Today I went to a NetApp workshop organized by AVnet in the Netherlands. I wanted to learn more about the MetroCluster solution.
This posting will describe some of the best practices I learned for designing and building a MetroCluster and will give a high level overview of a NetApp Metrocluster.
If you are interested in this workshop: Altimate will organize the same workshop at May 8 in the Netherlands. See for more info of this free event at NetApp MetroCluster Best Practices & Installation Workshop
Slides of the same sort of workshop can be downloaded here. The content of these slides:
Causes of Downtime
MetroCluster Deployment Scenarios
MetroCluster Failure Scenarios
Mind when using NetApp MetroCluster this configuration is not supported by VMware as it is not listed in the HCL. So far the only metrocluster storage supported for vSphere 5 is EMC vPLEX.
What is a MetroCluster?
MetroCluster allows for synchronous mirroring of volumes between two storage controllers providing storage high availability and disaster recovery. A MetroCluster configuration consists of two NetApp FAS controllers, each residing in the same datacenter or two different physical locations, clustered together. It provides recovery for any single storage component or multiple point failure, and single-command recovery in case of complete site disaster.
Designing and building a Metrocluster needs to be done with lots of care. The components used most be certified by NetApp or Brocade. Metrocluster might be marketed as easy and cost-effective but I do not agree for at least the setup and design part. Things like a witness site to prevent a split brain are not mentioned in the workshop.
These are the best practices and guidelines I learned:
-at April 20 NetApp released ONTAP 8.1. When 8.1 is installed the array could be complaining about incorrect cabling. NetApp requires to follow the guidelines in the Universal SAS and ACP Cabling Guide. Only way to get rid of the error/warning is re-cabling.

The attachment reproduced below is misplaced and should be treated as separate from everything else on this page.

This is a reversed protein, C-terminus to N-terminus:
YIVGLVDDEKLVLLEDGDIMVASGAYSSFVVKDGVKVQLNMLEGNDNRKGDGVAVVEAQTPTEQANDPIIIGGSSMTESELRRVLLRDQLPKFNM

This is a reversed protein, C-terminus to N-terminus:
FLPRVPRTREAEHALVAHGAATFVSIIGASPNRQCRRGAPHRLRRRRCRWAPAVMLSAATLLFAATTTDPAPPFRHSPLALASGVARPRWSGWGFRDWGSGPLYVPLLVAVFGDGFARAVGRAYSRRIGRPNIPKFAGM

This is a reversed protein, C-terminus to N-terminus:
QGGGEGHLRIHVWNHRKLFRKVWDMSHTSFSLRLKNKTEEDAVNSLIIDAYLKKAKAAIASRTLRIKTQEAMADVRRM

-check and double check the day you start assembling a MetroCluster the document titled ‘MetroCluster Compatibility Matrix’. Make sure only components listed in this document are used.
-make sure components used are listed in the Brocade Compatibility Matrix. If not listed and still used there is a good chance you are on your own when technical issues happen.
-roundtrip time or latency for a MetroCluster should be a max. of around 2 to 3 ms.
-SATA and SAS drives are supported. SSD drives not supported.
-currently only Brocade fiber switches are supported in a MetroCluster. In future when ONTAP 8.1.1 is released NetApp might support Cisco switches as well.
-a maximum number of spindles is supported. 840 spindles when using ONTAP 7.35 and 8.0.1 or later
-for distances over 10 km you need an extended fabric license for the Brocade fiberswitches. I believe this enables the use of more buffer credits. Costs are around Euro 9000,- . Mind Brocade/NetApp uses a 1.5 multiplier. If the distance of the fiber connection between two sites is more than 6.5 km you need to purchase an extended fabric license (6.5 x 1.5 = 10 km)
-if DWDM (transport multiple colours/wavelengths of fiber over the same connection) the DWDM most be 100 % transparent. No dynamic adjustment of buffers.
-if DWDM or CWDM are used make sure these are supported by Brocade
-support for Brocade is not done anymore by NetApp but only by Brocade itself.
-the full bandwith between two sites needs to be made available for storage replication traffic. Traffic shaping is not supported.
-only use OM3+ or better optical cables. OM1 and OM2 are not supported!
-make sure optical cables are cleaned before being installed. Even new cables. Special cleaning tools are available.
NetApp has a whitepaper available titled Best Practices for MetroCluster Design and Implementation (TR-3548), It can only be downloaded using an account which can be obtained for free by registering.
VMware had a nice KB article titled VMware support with NetApp MetroCluster